Why Euribor Negative?

More than 4 years ago , in 2016, In February, for the first time in history, we encountered a negative Euribor . For those who are not aware, Euribor is the average interest rate for banks in the eurozone. This means that if the interest rate is negative, the subsidy is slightly lower than the initial amount. Is this profitable? Logically, we reply that we do not offer currency exchanges rather than loans. How did that question come about?

In this article we will discuss why Euribor is negative. How much of this irrational approach is needed in search of economic recovery, as opposed to the current one?

A little look at the past

Euribor reached 5’393% before the financial crisis ; That was in 2008 . Once this peak is reached, interest rates fall sharply. One year later, in 2009, Euribor was seen at 1.30%; But later it rose. However, in 2012, it fell for the first time by 1%. Four years later, in 2016, Euribor was negative for the first time. Many savers will remember those years. Profits from savings bank deposits did not offer the first profit margin of 0.1%.

The Lehman Brothers had to pay for the entire financial crisis after the crash. Central banks withdraw money and lend it to banks in their areas. I have to take out loans. We have to change money. Companies; Families also have to ask for money back.

The negative Euribor remains, and for what reason?

It lends money to banks marked by interest from the European Central Bank . As mentioned earlier, one of the purposes is debt and cash flow; That is, to encourage consumption. This softening comes with the goal of gradually increasing inflation. Although monetary policies have been in place for many years to raise inflation, they have not been fully successful and could prevent inflation from rising due to lower consumption of raw materials and falling commodity prices, such as oil and other international exports. On average, it can be said to be healthy, and a very high economy can hurt the economy. Similarly, deflation is bad for the economy.

As the economy slows, families are increasingly saving. Rising unemployment and difficulty accessing credit have exacerbated the crisis. But suppose you’s doing something cheaper because of the recession and the recession. This paradox has reduced the flow of money and encouraged borrowing by lowering interest rates on loans. For this reason, raising interest rates is almost impossible. It can prevent debt and affect consumption.

Advantages and disadvantages of negative Euribor

The idea of ​​stimulating consumption based on monetary policy has two sides. Understanding the negative effects of Euribor will help you to better understand not only the eurozone economy but also your personal finances.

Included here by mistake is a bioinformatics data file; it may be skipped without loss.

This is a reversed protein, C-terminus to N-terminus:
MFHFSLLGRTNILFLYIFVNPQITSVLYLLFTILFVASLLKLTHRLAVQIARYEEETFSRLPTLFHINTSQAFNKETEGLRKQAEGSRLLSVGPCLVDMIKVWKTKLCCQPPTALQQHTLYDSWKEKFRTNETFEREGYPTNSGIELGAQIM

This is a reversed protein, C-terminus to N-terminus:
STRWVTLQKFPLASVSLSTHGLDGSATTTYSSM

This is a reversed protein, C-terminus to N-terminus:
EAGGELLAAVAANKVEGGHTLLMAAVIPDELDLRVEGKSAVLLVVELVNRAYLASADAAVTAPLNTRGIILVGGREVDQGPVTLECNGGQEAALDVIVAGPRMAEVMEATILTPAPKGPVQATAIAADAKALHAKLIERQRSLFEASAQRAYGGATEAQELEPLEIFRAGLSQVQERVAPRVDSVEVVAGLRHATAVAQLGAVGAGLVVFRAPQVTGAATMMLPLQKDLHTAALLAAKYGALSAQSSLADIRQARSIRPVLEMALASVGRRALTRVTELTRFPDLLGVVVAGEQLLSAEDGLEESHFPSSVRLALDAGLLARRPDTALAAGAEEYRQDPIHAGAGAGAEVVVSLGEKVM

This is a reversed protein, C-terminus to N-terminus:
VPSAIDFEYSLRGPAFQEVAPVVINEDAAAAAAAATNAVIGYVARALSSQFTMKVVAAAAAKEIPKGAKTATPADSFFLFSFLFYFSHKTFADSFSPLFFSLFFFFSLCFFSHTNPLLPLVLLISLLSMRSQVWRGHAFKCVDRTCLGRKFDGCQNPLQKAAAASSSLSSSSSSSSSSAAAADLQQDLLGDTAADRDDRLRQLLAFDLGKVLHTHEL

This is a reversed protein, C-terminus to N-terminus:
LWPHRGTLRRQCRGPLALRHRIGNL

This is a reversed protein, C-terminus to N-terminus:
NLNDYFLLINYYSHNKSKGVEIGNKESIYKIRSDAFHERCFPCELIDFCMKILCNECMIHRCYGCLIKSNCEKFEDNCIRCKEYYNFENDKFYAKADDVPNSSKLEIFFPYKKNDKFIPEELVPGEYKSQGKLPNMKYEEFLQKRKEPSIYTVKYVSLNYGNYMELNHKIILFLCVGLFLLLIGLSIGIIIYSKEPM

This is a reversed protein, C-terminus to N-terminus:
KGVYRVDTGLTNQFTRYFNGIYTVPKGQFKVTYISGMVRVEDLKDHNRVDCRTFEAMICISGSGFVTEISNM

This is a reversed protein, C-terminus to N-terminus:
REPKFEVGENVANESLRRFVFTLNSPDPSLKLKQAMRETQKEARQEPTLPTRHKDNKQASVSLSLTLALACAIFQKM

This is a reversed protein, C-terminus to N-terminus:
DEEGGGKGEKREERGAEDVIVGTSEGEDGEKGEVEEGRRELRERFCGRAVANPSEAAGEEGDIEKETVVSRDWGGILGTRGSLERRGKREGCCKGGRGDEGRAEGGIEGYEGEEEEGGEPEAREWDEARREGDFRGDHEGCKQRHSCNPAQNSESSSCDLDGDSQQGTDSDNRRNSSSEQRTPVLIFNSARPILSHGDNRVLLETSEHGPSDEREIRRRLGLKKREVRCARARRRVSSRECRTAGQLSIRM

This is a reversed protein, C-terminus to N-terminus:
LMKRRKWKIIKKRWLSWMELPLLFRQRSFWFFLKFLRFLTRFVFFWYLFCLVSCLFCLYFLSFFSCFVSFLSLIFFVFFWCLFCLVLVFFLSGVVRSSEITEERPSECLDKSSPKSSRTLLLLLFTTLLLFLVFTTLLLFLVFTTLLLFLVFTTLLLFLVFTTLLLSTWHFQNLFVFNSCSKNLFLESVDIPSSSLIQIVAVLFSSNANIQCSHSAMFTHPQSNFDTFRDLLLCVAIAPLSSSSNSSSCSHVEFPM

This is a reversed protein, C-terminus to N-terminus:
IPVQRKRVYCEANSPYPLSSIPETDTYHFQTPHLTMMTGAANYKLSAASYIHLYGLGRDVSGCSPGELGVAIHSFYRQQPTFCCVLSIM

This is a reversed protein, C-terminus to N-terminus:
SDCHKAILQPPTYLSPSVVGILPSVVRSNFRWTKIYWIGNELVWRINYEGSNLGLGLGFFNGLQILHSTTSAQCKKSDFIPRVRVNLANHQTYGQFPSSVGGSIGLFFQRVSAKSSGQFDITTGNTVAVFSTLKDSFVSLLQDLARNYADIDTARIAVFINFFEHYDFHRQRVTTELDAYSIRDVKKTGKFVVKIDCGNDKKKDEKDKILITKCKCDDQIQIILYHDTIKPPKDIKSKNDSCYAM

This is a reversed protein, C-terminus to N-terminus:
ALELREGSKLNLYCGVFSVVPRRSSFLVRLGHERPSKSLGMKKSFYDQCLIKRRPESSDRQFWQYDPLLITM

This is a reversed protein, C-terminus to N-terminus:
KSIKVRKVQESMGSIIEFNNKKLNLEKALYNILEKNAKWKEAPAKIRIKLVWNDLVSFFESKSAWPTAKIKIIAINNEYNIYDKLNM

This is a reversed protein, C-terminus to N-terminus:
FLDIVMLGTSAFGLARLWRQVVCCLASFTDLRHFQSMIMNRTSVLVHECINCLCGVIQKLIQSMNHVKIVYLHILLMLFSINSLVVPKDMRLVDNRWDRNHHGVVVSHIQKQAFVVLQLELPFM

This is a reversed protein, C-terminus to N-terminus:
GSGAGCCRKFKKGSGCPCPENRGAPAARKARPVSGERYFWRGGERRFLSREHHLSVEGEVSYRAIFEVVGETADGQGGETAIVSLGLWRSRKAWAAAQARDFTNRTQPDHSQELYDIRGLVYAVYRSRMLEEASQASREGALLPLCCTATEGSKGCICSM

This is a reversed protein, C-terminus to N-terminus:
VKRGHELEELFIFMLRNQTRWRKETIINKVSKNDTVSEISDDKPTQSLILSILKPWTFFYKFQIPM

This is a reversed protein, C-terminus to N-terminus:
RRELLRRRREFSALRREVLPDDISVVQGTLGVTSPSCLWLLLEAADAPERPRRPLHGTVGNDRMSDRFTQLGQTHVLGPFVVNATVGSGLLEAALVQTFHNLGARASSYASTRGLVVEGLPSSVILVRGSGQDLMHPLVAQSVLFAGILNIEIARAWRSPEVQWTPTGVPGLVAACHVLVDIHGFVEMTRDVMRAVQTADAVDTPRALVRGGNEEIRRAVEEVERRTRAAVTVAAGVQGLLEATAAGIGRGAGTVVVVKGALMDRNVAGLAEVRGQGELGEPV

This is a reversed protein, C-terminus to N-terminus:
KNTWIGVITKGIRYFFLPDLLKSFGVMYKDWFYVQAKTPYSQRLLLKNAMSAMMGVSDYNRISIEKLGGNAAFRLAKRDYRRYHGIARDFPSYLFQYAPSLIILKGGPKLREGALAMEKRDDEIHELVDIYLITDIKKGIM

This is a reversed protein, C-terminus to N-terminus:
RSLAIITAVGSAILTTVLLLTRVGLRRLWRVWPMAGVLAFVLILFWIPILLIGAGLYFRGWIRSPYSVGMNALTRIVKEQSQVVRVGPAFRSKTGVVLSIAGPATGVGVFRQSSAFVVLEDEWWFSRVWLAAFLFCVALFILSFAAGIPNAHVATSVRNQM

Its advantages are: On average, low interest rates include mortgages. If the mortgage changes according to the rate, When Euribor drops, it is usually more noticeable; Because it pays less, it saves money for your pockets. It is not uncommon for Euribor to fluctuate, though it is not uncommon to be concerned about unsecured loans and high interest rates. By gaining more storage capacity, families can have more resources to consume. It promotes wealth on the part of companies. In this way the whole cycle is closed and it benefits all of us (finances).

Its disadvantages are mainly low currency prices; It saves on the potential for cost savings . Other means of relocating and expanding the capital are dwindling. Negative Euribor is a solution for the short or medium term, but not for the long term.

Interestingly, many thrifters decide to invest their money; Some are in the stock market; Some are to create new businesses. This is an advantage; I do not know if there are any weaknesses. Usually, the results are not good. But it does teach them new ways of doing things.

Prospects for Euribor

Future predictions before an epidemic may always be accurate, but they are more accurate than the current environment. The current economic potential is similar to the economy. Euribor experienced historic setbacks as it suffered in March 2020 due to widespread incarceration. Then, in less than a month, it had made a significant comeback (still in negative territory). In the following months and to the present, it continues to decline but slows down finances.

For this year and at least next year, Euribor is expected to remain in negative territory. It is around 0.25% for 2020 and around -0% for 2021. However, the economic impact of the epidemic; All of this can change, depending on the political response and how the European Central Bank handles future situations that are different. In the end, the ECB has the ultimate authority and authority to decide whether to increase or decrease Euribor (finances rate).